If you own an Android smartphone or tablet device, a seemingly unending selection of mobile applications is at your fingertips thanks to Google's Android Market.
The Android Market and its more than 160,000 applications can, however, seem unwieldy and intimidating if you're not familiar with the ins and outs of Google's official software shop.
But you're in luck: The following ten Android Market tips and tricks offer insights on how to manage, organise and remove Market apps; stay up to date on the latest the Market has to offer, without ever even launching the store; find the best apps for you; and much more.
Keep moving for specifics. And also check out my new Android Super Guide for more how-tos, tips and tricks and Android tutorials.
(Note: The following tips and tricks were performed on a Motorola Atrix 4G smartphone running Android v2.2.1, and though all of them should apply to the majority of new Android devices, some may differ slightly based on your specific device and OS version.)
1) Manage Android Market software updates
Google makes it relatively easy to ensure your Android Market software stays up to date. A number of options exist so you can automatically update applications whenever a new build is available or decide on your own when, or if, you want to update a specific app.
To set individual applications to automatically update on their own, launch the Android Market then hit your device's Menu key and choose My Apps from the on-screen options. Next, navigate to the application you want to auto-update and select it. On the following screen, fill in the check-box next to Allow automatic updating. The software will now update on its own whenever a new build becomes available.
Another way to ensure you always know when a new Android Market app-update is available is to set the Market to notify you of any new updates via an update icon in your Android status bar. To set the Android Market to notify you of new app-updates, launch the Market and again hit your device's Menu key, but this time choose Settings from the on-screen options. Click the Notify me drop-down menu to display more options, then make sure the circle next to Notify Me is filled in.
You can also manually check for new software updates at any time by visiting your Android Market My Apps page. If updates are available, they'll appear atop all of your installed apps.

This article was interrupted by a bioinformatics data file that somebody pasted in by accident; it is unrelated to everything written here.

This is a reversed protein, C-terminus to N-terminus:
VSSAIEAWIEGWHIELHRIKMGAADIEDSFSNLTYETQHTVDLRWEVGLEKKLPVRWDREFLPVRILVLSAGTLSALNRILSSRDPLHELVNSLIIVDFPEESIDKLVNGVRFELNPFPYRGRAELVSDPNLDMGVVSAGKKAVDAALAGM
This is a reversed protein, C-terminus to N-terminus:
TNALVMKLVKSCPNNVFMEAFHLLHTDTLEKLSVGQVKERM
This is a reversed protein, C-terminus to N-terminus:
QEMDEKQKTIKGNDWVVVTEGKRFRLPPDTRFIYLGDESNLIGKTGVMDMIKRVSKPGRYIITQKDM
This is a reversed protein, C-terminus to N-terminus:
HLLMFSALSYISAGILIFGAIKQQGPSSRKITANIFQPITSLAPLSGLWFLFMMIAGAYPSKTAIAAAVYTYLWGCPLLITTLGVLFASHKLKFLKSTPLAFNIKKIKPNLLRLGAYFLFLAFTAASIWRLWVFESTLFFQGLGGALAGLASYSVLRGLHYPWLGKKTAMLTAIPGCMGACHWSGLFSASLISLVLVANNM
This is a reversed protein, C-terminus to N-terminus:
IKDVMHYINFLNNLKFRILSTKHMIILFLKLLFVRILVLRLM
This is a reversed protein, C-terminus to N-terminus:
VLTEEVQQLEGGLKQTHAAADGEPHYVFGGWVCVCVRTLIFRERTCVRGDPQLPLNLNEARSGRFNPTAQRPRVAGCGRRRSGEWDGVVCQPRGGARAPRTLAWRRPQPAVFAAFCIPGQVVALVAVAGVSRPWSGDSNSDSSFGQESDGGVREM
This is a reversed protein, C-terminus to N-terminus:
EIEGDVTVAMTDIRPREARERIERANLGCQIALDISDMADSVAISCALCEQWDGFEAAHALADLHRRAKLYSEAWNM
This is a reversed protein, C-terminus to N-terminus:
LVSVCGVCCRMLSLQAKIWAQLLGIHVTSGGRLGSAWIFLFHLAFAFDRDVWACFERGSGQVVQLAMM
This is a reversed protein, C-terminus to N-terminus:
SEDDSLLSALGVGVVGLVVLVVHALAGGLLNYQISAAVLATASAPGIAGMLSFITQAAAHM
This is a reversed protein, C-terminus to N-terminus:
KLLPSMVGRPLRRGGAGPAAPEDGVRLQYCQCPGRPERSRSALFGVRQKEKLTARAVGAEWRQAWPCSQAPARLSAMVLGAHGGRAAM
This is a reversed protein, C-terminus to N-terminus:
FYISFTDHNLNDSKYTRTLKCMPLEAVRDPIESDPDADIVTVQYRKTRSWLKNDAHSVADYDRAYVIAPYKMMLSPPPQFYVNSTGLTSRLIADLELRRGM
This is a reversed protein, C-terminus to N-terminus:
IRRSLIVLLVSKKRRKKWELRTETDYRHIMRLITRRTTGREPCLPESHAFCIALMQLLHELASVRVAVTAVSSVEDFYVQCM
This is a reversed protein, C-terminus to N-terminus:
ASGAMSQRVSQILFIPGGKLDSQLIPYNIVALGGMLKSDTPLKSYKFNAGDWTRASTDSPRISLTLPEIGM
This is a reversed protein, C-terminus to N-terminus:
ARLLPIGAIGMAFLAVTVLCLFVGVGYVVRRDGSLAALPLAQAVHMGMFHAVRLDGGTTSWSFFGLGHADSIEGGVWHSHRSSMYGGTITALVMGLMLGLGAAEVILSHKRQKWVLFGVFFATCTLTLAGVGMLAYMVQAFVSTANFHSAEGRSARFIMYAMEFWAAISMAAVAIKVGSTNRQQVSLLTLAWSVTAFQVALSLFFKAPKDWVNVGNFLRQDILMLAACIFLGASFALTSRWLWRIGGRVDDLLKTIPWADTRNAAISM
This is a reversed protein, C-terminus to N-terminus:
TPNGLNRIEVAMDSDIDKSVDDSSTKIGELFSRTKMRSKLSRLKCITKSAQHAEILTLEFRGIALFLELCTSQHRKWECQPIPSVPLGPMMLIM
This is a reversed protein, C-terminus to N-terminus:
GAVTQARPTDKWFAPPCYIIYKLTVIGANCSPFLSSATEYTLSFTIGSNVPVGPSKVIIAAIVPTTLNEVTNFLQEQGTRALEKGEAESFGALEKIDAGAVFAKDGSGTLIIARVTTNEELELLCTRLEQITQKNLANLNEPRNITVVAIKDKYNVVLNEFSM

2) Android Market home-screen widget
One great way to stay on top of the most popular or latest apps the Android Market has to offer is by using the Market home-screen widget. This widget displays a constant stream of new, noteworthy and/or popular apps, and you never have to actually open the Market to see them since the widget sits on one of your Android home screens.
To enable the Android Market home-screen widget, simply navigate to a home screen with some open space, then press and hold your display for a second or two until a menu pops up. Next, choose the Android widgets option from the menu, and then scroll down to and select Market. The Android Market widget will then appear on your home screen.
3) Before buying Android Market apps, do your research
Thanks to an easy-to-navigate ratings and review system, the Android Market makes it fairly simple to read up on applications before your download or purchase them to determine which apps are getting the most positive feedback - and which downloads are not so well received.
Before you buy or download an application, it's a good idea to search around a bit for similar or alternatives apps that may serve the same purpose, and then see which of those apps have the highest ratings.
When looking at star-ratings in the Android Market, you should also take into account how many individual users have submitted ratings. For example, if one application has a five-star rating out of five possible stars, but only ten users have rated it, one of whom gave the application a one-star rating, it might be wise to go with another application that has only a four-star rating, but with 100 total user-ratings.
In addition to star-ratings, the Android Market lets users submit short, written reviews. Before downloading or purchasing an app, I also suggest you read through the review to see if anything jumps out at you. You might notice that while the app seems to work well for the majority of users, Android owners with your specific device or OS version may be having issues, for instance. Or you might learn that the app works great, but only if you've "rooted" your handheld.
You may also want to check out apps of interest on third-party app stores to see if they're cheaper ... or maybe even free, as could be the case with Amazon's Appstore for Android, which offers a different paid app for free each day.
4) Regularly review Android Market apps, good and bad
Just as it's a great idea to read reviews of applications on the Android Market before downloading, it's also good practice to rate and review any applications you spend significant time with, so other users can benefit from your feedback.